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The Time Paradox

The New Psychology of Time that will Change Your Life

By Philip Zimbardo & John Boyd
15-minute read
Audio available
The Time Paradox: The New Psychology of Time that will Change Your Life by Philip Zimbardo & John Boyd

Time matters. Most of us are slaves to time, whether we’re planning, multitasking, postponing or making to-do lists. But it’s our attitude toward the concept of time that really affects who we are and how we live. The Time Paradox (2009) shows you how you can start to think of time in a way that helps you to lead a better, happier and more fulfilled life.

  • Anyone looking to recover from painful memories
  • Psychologists or students of psychology
  • Anyone curious about how humans perceive time

The head of the notorious Stanford prison experiment in 1971, Philip Zimbardo is a distinguished figure in modern psychology. Formerly the president of the American Psychological Association and a Stanford University professor for nearly four decades, Zimbardo has published over 50 books, including The Lucifer Effect and The Time Cure.

In addition to his psychology doctorate from Stanford University where he studied with Zimbardo, John Boyd holds a degree in economics and works as a research manager at Google.

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The Time Paradox

The New Psychology of Time that will Change Your Life

By Philip Zimbardo & John Boyd
  • Read in 15 minutes
  • Audio & text available
  • Contains 9 key ideas
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The Time Paradox: The New Psychology of Time that will Change Your Life by Philip Zimbardo & John Boyd
Synopsis

Time matters. Most of us are slaves to time, whether we’re planning, multitasking, postponing or making to-do lists. But it’s our attitude toward the concept of time that really affects who we are and how we live. The Time Paradox (2009) shows you how you can start to think of time in a way that helps you to lead a better, happier and more fulfilled life.

Key idea 1 of 9

My time is not the same as your time; how we perceive time explains how we live and who we are.

Time is an abstract concept; and as we can’t touch, see or smell it, it’s often extremely hard to understand. This is just one reason why our perception of time has changed – well, throughout time.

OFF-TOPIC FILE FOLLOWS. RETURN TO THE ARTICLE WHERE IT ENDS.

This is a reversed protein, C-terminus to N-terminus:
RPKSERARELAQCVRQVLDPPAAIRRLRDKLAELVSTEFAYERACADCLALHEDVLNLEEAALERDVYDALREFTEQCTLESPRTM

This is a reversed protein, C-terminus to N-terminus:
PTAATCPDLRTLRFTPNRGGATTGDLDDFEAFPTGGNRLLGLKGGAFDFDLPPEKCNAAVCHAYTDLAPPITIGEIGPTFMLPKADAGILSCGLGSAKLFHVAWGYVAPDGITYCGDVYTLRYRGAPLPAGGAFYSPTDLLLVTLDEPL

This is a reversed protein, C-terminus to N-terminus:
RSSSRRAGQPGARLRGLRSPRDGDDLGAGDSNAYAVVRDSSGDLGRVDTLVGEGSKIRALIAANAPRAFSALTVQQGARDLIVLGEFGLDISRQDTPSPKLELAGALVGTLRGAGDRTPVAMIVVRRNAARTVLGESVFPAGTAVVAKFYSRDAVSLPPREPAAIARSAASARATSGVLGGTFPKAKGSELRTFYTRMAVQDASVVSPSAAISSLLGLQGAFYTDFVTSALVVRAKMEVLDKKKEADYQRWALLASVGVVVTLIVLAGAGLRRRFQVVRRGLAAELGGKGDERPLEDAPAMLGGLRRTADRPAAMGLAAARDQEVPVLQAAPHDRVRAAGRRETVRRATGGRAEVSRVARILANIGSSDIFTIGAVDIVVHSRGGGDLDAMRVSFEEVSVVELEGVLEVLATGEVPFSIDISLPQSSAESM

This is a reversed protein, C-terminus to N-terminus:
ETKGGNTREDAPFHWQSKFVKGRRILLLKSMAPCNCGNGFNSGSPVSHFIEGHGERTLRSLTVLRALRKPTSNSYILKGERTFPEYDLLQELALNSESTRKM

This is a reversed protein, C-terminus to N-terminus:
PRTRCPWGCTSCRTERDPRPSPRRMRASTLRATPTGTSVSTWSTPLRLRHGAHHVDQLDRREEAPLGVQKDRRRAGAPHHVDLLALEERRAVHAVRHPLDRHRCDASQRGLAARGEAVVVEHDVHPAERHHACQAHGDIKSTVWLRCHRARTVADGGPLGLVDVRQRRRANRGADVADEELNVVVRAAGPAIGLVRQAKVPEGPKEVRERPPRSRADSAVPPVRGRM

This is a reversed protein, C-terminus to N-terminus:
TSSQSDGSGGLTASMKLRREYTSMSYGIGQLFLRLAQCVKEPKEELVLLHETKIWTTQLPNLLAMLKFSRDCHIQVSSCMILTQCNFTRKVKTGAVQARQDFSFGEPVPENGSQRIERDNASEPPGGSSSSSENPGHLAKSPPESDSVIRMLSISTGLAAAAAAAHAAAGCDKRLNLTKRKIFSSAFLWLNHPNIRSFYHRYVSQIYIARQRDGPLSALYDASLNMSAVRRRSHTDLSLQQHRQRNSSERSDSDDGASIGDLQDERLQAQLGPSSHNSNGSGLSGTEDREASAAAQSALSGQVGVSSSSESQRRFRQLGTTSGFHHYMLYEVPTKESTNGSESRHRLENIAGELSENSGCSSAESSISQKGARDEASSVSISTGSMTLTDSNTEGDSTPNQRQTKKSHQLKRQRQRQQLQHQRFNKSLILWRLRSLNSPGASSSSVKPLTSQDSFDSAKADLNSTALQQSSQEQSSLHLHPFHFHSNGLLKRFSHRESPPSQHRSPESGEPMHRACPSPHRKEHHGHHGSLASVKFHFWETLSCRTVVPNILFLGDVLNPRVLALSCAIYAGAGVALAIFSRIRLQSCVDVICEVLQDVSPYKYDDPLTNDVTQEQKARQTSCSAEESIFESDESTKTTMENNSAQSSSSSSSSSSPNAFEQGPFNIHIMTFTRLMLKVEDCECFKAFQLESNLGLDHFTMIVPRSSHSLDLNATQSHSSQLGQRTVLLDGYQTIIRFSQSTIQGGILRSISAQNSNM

Our prehistoric ancestors, for instance, lived in the “now.” Being focused on the present helped them escape immediate threats, and thus avoid death. They didn’t even have the vocabulary to talk about the future, so everything was about the present.

Later, people began to recognize the change of seasons and solar and lunar cycles, which helped further the development of agriculture. Slowly, our ancestors started thinking and talking about the future.

Today, however, we’re obsessed with time. Our lives are built around school semesters, financial quarters and 24-hour news. The word “time” is one of the most used in the English language.

Yet time is still a subjective concept. But how exactly does each person experience time differently?

There are two main ways we perceive time. First, there’s time as it is tracked on a clock. When we observe the passage of time as the ticking of a clock, for example, it feels like it exists outside of us and thus we treat it objectively.

Second, there’s psychological time, which describes how we subjectively perceive the passage of time. Are you more concerned with the past or future? Do you see this positively or negatively?

Because of these different perceptions, we each have different time perspectives. A time perspective is how you think of time, and how your attitude affects how you live your life.

There are six different time perspectives. Past-positive and past-negative perspectives relate to the positive and negative ways of perceiving past events.

Present-hedonist means you live for the moment, experiencing as much pleasure as possible; present-fatalist means you’re anxious and sad, as you feel fate has already decided your hand.

Finally, future-orientation involves planning ahead, while a transcendental attitude means you believe that life extends beyond death.

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